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Crane Hot Line

Floating Bridge Lift is Heaviest Ever in U.S.

July 14, 2021 - Mammoet and Flatiron Construction have floated and lifted the main span of the Wellsburg Bridge, which reaches across the Ohio River to connect Wellsburg, West Virginia, and Brilliant, Ohio.
It is the heaviest floating bridge lift ever done in the U.S., and the first one ever done in West Virginia, said Mammoet.

When completed, the tied-arch bridge will shorten travel time between the two communities and help improve local commerce.
Mammoet used its Mega Jack system to jack up and install the 8.5-million-lb., 830'-long bridge.
Mammoet was chosen for the job because of its expertise and experience in jacking and floating bridges.

Mammoet’s Mega Jack system minimized disturbance for river traffic, as the work could be completed in two days or less. An alternative strand-jacking method would have had the bridge hanging for at least two weeks.
Flatiron Construction opted for Mega Jacks due to increased efficiency, reduced disturbance, and a more controlled method which offered a higher level of safety.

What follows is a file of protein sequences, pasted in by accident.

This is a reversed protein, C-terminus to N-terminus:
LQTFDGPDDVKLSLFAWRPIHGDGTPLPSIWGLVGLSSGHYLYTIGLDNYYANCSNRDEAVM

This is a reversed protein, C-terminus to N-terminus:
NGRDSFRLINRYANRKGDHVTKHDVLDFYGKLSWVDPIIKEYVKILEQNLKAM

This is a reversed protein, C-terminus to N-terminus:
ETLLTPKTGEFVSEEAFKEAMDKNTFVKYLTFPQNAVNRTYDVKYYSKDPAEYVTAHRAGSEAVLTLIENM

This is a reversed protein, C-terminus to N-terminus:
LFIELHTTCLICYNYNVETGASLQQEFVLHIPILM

This was the first time the Mega Jack 5200 system was used on a barge, and the first time the system of this type and capacity was used in the U.S.
Mammoet installed eight Mega Jack 5200 towers and eight 500-ton strand jacks onto four prepared barges in New Orleans, Louisiana, and began testing the system. Flatiron floated the barges to Wellsburg, where Mammoet then took over the load of the bridge on its Mega Jack system.
Mammoet jacked up the bridge with six layers of jacking beams before Flatiron floated the bridge into position. When the bridge was positioned next to the bridge piers, Mammoet jacked the bridge up again so that the span could be floated between the piers and over the bridge bearings and approach girder.
Mammoet’s tool kit consisted of 18 jacking-beam layers to cover all possible water levels. In the end, the load was jacked up 15 layers on six of the towers and 16 layers on the other two towers to account for variances in the interface beams, which were provided by others.
Next, the jack-down operation precisely positioned the bridge onto its bearings and the barges were floated away.
Mammoet’s solution allowed the bridge to be built at ground level and then safely jacked up to installation level while loaded on the barge. That reduced the amount of work at height.
Forecasted windy weather prompted the team to complete float-in and jacking in just one day instead of two, as originally scheduled.


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